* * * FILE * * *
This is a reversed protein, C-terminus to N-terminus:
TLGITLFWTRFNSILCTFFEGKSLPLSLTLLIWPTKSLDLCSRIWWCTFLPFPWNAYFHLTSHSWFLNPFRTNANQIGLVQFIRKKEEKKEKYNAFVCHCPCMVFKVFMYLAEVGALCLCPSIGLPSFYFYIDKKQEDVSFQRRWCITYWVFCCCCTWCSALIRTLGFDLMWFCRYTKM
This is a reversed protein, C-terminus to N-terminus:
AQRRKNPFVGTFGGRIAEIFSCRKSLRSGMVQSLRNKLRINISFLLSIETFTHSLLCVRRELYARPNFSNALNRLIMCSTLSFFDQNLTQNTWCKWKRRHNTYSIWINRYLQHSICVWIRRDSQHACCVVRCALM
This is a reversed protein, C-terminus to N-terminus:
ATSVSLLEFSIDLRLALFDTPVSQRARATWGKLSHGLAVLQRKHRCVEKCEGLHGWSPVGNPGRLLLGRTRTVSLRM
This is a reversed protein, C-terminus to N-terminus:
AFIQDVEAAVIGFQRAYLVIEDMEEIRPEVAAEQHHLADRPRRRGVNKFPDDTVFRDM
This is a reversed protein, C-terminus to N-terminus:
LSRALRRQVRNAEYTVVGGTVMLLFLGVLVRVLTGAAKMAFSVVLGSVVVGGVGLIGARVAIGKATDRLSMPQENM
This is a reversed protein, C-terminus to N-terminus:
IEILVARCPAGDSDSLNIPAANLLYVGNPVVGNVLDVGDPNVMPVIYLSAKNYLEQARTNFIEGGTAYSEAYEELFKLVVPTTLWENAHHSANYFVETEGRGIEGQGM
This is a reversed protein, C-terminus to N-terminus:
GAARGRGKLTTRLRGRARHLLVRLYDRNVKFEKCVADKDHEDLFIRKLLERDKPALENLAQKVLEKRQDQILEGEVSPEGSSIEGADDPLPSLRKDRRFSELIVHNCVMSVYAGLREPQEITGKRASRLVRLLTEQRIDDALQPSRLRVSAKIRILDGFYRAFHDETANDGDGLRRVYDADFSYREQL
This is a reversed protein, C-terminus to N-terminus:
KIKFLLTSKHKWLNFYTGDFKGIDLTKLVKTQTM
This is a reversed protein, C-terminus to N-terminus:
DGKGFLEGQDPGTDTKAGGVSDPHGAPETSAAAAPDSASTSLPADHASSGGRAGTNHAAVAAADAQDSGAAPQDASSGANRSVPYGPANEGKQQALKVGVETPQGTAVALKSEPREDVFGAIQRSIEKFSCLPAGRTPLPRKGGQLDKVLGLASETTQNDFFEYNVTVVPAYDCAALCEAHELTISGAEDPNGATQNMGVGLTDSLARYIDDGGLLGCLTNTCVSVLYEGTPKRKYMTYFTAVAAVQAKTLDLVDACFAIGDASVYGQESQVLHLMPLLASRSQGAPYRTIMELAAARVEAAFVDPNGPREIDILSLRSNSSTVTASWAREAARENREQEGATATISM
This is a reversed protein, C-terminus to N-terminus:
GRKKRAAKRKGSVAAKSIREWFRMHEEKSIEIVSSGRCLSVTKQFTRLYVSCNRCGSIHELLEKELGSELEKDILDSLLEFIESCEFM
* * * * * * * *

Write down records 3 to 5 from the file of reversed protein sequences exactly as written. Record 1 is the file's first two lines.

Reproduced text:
This is a reversed protein, C-terminus to N-terminus:
ATSVSLLEFSIDLRLALFDTPVSQRARATWGKLSHGLAVLQRKHRCVEKCEGLHGWSPVGNPGRLLLGRTRTVSLRM
This is a reversed protein, C-terminus to N-terminus:
AFIQDVEAAVIGFQRAYLVIEDMEEIRPEVAAEQHHLADRPRRRGVNKFPDDTVFRDM
This is a reversed protein, C-terminus to N-terminus:
LSRALRRQVRNAEYTVVGGTVMLLFLGVLVRVLTGAAKMAFSVVLGSVVVGGVGLIGARVAIGKATDRLSMPQENM